These sombre reflections were much in my mind when, on the afternoon of 26 August, we were called to the briefing room to be told the details of that night’s mission. Our target was the Leuna synthetic oil plant at Merseburg near Leipzig. It was a hell of a long way away from our base at Hemswell in Lincolnshire, much further than any of us had ever been before. The round trip would take at least eight hours if the weather stayed kind, and longer if it didn’t. The target was difficult to see, and, as we knew from an unsuccessful attack by another squadron ten days earlier, heavily defended.

As was usual in 1940, we were briefed to choose our own individual routes to the target. The idea of a concentrated bomber stream which sought to overwhelm the defences, allowing most of the aircraft to slip through while the Germans were preoccupied with just one or two of the leaders, had not yet been conceived. We bumbled along singly, getting everything that could be tossed up by the enemy all to ourselves, like driven pheasants coming stupidly out of cover—only one at a time.

This formidable assignment was received with the usual apparent nonchalance, but left a distinctly heavy feeling in the stomach. It was especially discouraging as the Met forecast was the usual story of fronts and cloud systems along the way with “perhaps” some clearance in the target area. The last item of guesswork, no doubt intended to help morale, was quite unconvincing, and we knew only too well how unreliable the forecast winds could be.

After briefing, we went for a quick meal to the mess. When our flight commander, Charles Kydd, who had personal service transport, shouted, “Who’s for flights?” there was an undignified rush to scramble aboard his little Hillman van rather than walk the quarter of a mile down to the hangars. There in the locker rooms, dimly lit with windows already blacked out for the night as an air raid precaution, we put on thick woollen sweaters under our uniform tunics. Mine was a white one, which Ann had knitted for me with RAF colours in the V-neck. Then, over our tunics, we pulled on the harsh Sidcot flying suits, which in August would be warm enough without the detachable lining. Finally, we tied on our Mae West life jackets and began to feel like Michelin Men, cumbersome with clothing and equipment. Next came a last quick check of gear: topographical maps, code books, target maps, briefing instructions, and in my breast pocket, the usual six snapshots of Ann and—sentimental little boy that I was—the receipt from the Imperial Hotel, Llandudno, for the dinner dance on our last evening together.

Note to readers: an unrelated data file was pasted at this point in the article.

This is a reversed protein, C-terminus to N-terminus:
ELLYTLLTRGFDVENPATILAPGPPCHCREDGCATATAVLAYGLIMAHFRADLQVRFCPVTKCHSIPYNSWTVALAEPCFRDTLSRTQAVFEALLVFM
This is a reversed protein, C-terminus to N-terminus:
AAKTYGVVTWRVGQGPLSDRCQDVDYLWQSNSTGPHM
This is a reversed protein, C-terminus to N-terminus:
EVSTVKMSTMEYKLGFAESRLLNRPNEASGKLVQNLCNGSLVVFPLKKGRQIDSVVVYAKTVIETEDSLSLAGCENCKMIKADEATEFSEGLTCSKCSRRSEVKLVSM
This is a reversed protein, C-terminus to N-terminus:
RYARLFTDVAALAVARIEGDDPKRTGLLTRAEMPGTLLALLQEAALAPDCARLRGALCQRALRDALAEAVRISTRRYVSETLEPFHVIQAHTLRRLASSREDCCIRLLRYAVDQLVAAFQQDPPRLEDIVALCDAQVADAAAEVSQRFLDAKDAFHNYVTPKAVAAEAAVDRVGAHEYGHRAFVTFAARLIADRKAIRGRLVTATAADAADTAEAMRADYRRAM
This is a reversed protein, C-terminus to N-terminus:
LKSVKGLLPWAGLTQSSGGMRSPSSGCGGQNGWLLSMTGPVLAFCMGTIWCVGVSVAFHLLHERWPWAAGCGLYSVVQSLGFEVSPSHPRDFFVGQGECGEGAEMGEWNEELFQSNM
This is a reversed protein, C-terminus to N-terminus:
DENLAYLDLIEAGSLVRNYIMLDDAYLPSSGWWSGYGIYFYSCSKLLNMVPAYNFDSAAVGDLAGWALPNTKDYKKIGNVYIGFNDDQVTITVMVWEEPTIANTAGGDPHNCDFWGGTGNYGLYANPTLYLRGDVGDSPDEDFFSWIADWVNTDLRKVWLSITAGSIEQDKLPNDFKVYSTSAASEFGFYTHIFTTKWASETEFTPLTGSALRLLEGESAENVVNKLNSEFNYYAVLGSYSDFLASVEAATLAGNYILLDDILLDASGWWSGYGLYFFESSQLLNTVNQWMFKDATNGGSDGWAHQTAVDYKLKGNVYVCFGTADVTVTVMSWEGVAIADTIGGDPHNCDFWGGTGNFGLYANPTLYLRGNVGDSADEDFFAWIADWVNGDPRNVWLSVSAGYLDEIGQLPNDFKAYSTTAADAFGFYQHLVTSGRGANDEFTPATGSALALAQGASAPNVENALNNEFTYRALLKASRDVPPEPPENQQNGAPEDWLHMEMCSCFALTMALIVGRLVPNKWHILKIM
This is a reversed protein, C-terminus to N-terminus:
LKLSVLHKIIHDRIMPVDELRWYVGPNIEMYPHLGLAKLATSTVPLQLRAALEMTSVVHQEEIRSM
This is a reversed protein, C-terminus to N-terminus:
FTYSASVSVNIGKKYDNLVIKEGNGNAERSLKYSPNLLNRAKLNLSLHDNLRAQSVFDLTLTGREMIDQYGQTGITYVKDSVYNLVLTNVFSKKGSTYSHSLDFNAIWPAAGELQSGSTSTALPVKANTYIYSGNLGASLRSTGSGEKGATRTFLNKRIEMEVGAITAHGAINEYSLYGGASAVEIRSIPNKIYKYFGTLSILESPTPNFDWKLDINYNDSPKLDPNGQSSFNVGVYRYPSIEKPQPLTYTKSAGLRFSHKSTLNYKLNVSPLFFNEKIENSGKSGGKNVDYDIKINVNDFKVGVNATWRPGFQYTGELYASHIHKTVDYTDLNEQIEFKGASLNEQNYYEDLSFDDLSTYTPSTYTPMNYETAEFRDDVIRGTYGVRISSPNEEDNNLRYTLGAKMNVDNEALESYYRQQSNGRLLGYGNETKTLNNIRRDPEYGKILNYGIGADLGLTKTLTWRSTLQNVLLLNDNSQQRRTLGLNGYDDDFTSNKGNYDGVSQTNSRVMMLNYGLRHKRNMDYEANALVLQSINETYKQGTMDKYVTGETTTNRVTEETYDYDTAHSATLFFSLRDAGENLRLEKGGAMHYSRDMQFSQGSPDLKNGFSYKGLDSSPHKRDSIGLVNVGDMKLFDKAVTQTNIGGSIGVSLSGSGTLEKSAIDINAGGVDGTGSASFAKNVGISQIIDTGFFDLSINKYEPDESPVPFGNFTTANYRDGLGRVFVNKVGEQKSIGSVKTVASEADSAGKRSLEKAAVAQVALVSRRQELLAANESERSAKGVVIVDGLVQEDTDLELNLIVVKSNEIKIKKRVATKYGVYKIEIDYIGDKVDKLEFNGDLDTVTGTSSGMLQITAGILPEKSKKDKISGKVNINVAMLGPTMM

Leaving the dim locker room in the hangar, with parachutes slung over our shoulders and leather helmets in our hands, it was odd to hit daylight again, like coming out of a cinema matinée. A watery sun was setting, giving a pink underglow to the ragged broken clouds scudding across the sky. The tarmac apron outside the hangar glinted with puddles from a recent downpour, and the tyres of the canvas-topped lorries sang in the wet as they sped towards us and stopped.

We clambered aboard the high three-tonners bound for the aircraft dispersal points, handing up to each other parachutes, navigation bags, ration packs and thermos flasks. It was going to be a long haul to Leipzig and back and a lonely night. As our lorry started to roll, somebody called from the hangar: “Good luck, chaps, see you in the ‘Snake Pit’ for a pint tomorrow night.” Somebody always did it and I rather wished they wouldn’t. Everyone knew the casualty rate well enough. The odds were against finishing a first tour of thirty sorties, and the jovialities always seemed a bit like tempting fate. This was by far the most trying part of any bomber sortie and I much preferred to be airborne.

The bomber pilot’s “office”—the cockpit of Peter Tunstall (PDT)’s Hampden.